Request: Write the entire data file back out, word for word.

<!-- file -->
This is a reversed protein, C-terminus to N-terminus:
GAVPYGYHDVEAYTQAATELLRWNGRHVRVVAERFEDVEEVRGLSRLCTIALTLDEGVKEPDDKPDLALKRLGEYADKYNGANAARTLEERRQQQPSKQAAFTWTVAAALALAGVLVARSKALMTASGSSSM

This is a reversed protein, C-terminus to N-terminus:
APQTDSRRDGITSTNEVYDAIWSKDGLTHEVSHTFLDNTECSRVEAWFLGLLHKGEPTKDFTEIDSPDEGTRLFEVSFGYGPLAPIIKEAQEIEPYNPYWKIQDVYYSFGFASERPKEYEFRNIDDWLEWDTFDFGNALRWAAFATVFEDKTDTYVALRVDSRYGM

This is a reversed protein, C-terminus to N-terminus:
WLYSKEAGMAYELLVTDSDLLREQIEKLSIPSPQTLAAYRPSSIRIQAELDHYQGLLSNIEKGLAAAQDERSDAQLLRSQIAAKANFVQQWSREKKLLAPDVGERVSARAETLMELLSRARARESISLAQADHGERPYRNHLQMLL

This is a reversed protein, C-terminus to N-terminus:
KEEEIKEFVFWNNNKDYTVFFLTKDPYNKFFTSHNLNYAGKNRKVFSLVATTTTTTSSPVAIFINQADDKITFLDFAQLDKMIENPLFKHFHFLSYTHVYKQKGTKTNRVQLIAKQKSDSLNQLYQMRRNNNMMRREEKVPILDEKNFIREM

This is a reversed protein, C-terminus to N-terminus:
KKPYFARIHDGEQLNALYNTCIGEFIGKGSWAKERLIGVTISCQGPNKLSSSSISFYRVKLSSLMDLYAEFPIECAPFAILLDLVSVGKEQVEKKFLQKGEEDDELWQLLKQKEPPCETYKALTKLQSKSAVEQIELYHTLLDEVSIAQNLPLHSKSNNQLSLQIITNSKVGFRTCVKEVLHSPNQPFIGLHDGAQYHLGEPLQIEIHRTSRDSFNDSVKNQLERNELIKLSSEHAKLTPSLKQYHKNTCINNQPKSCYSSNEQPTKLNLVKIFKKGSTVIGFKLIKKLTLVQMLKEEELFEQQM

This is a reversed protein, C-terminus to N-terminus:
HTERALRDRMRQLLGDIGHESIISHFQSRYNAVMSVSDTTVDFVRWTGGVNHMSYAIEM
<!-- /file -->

This is a reversed protein, C-terminus to N-terminus:
GAVPYGYHDVEAYTQAATELLRWNGRHVRVVAERFEDVEEVRGLSRLCTIALTLDEGVKEPDDKPDLALKRLGEYADKYNGANAARTLEERRQQQPSKQAAFTWTVAAALALAGVLVARSKALMTASGSSSM

This is a reversed protein, C-terminus to N-terminus:
APQTDSRRDGITSTNEVYDAIWSKDGLTHEVSHTFLDNTECSRVEAWFLGLLHKGEPTKDFTEIDSPDEGTRLFEVSFGYGPLAPIIKEAQEIEPYNPYWKIQDVYYSFGFASERPKEYEFRNIDDWLEWDTFDFGNALRWAAFATVFEDKTDTYVALRVDSRYGM

This is a reversed protein, C-terminus to N-terminus:
WLYSKEAGMAYELLVTDSDLLREQIEKLSIPSPQTLAAYRPSSIRIQAELDHYQGLLSNIEKGLAAAQDERSDAQLLRSQIAAKANFVQQWSREKKLLAPDVGERVSARAETLMELLSRARARESISLAQADHGERPYRNHLQMLL

This is a reversed protein, C-terminus to N-terminus:
KEEEIKEFVFWNNNKDYTVFFLTKDPYNKFFTSHNLNYAGKNRKVFSLVATTTTTTSSPVAIFINQADDKITFLDFAQLDKMIENPLFKHFHFLSYTHVYKQKGTKTNRVQLIAKQKSDSLNQLYQMRRNNNMMRREEKVPILDEKNFIREM

This is a reversed protein, C-terminus to N-terminus:
KKPYFARIHDGEQLNALYNTCIGEFIGKGSWAKERLIGVTISCQGPNKLSSSSISFYRVKLSSLMDLYAEFPIECAPFAILLDLVSVGKEQVEKKFLQKGEEDDELWQLLKQKEPPCETYKALTKLQSKSAVEQIELYHTLLDEVSIAQNLPLHSKSNNQLSLQIITNSKVGFRTCVKEVLHSPNQPFIGLHDGAQYHLGEPLQIEIHRTSRDSFNDSVKNQLERNELIKLSSEHAKLTPSLKQYHKNTCINNQPKSCYSSNEQPTKLNLVKIFKKGSTVIGFKLIKKLTLVQMLKEEELFEQQM

This is a reversed protein, C-terminus to N-terminus:
HTERALRDRMRQLLGDIGHESIISHFQSRYNAVMSVSDTTVDFVRWTGGVNHMSYAIEM